Still I have been wondering if terrorist could exploit this phenomenon. Not by trying to to sneak past security with weapons but by exploiting the chaos that ensues. With all this passangers having to go through the screening again security personell may be under pressure to speed things up which might result in a lower level of screening. An even simpler exploit is to set off an exploision in the now overcrowded departure area or in the long queues at the security gates instead of targetting a plane.

Scott January 6, 2010 6:45 AM

Instead of simple doing a full search for something as big as a person, wouldn’t they have to search for something as small as a knife?

Maybe the guy just went in to hide a weapon that some other terrorist would retrieve for a flight the next day.

cpragman January 6, 2010 7:02 AM

The bigger the airport, the bigger the inconvenience. Perhaps the large airports (ex., O’Hare) should have some form of segmentation strategy so that this wouldn’t involve shuttong down the whole place.

Bruce Schneier January 6, 2010 7:23 AM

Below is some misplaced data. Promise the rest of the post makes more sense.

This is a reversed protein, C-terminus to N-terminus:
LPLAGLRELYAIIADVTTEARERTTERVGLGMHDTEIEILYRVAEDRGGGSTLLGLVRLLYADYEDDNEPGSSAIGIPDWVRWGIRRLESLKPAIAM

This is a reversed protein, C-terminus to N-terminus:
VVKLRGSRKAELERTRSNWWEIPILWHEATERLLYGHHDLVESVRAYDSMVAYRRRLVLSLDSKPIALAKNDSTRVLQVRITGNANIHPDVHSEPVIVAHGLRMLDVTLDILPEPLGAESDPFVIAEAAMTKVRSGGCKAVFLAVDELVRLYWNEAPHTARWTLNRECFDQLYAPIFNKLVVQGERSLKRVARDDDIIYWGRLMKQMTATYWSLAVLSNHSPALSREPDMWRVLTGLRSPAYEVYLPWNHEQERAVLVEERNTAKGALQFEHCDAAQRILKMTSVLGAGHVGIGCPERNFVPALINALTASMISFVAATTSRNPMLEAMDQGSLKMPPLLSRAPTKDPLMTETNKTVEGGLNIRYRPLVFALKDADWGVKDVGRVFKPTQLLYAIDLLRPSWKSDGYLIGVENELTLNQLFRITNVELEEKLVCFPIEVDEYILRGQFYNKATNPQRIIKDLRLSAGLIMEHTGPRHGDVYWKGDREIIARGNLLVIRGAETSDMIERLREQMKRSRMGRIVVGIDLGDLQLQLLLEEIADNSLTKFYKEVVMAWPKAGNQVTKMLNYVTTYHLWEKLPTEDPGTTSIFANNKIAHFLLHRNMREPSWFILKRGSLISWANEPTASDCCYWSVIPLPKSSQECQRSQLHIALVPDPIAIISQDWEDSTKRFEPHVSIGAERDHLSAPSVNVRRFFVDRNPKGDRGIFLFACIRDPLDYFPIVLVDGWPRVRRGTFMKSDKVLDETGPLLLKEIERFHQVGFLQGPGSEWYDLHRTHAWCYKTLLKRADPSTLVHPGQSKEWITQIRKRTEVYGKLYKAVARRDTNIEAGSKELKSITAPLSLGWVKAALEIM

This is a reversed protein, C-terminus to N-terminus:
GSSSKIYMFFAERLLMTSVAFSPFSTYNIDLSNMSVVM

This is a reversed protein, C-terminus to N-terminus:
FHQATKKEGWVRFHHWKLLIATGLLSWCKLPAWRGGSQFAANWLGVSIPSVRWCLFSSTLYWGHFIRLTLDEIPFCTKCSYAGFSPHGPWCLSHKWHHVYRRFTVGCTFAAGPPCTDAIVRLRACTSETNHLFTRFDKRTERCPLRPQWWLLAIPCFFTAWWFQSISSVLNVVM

“Still I have been wondering if terrorist could exploit this phenomenon. Not by trying to to sneak past security with weapons but by exploiting the chaos that ensues.”

It happens so rarely that any would be terrorist would die of boredom waiting for it to happen.

Karl Koscher January 6, 2010 7:46 AM

I suspect exit lane monitors don’t have the authority to physically prevent anyone from entering the sterile area the wrong way.

Many of the exits I’ve been through also have sensors detecting which way people are moving. Older ones use radar, while newer ones use ceiling-mounted cameras.

What’s even more embarrassing is the fact that they couldn’t find the guy who breached security. You’d think there’d be enough cameras to track him.

Andrew Dalke January 6, 2010 7:57 AM

Schipol Airport has a secure area just like the US, and some flights, like those to the US, have additional screening at the gate. When I fly from Schipol to Sweden I don’t have the gate inspection.

Alan January 6, 2010 8:04 AM

The same Schipol Airport screening that let the nigerian bomber on the plane and ruined traveling back into the states for the rest of us?

Jim January 6, 2010 8:07 AM

Or you could just install a one-way gate at the exit point, like turnstyles in a subway. That would probably eliminate most of the mistake entries and leave the security people to focus on what a probably more deliberate attempts.

Bruce Schneier January 6, 2010 8:09 AM

“Instead of simple doing a full search for something as big as a person, wouldn’t they have to search for something as small as a knife? Maybe the guy just went in to hide a weapon that some other terrorist would retrieve for a flight the next day.”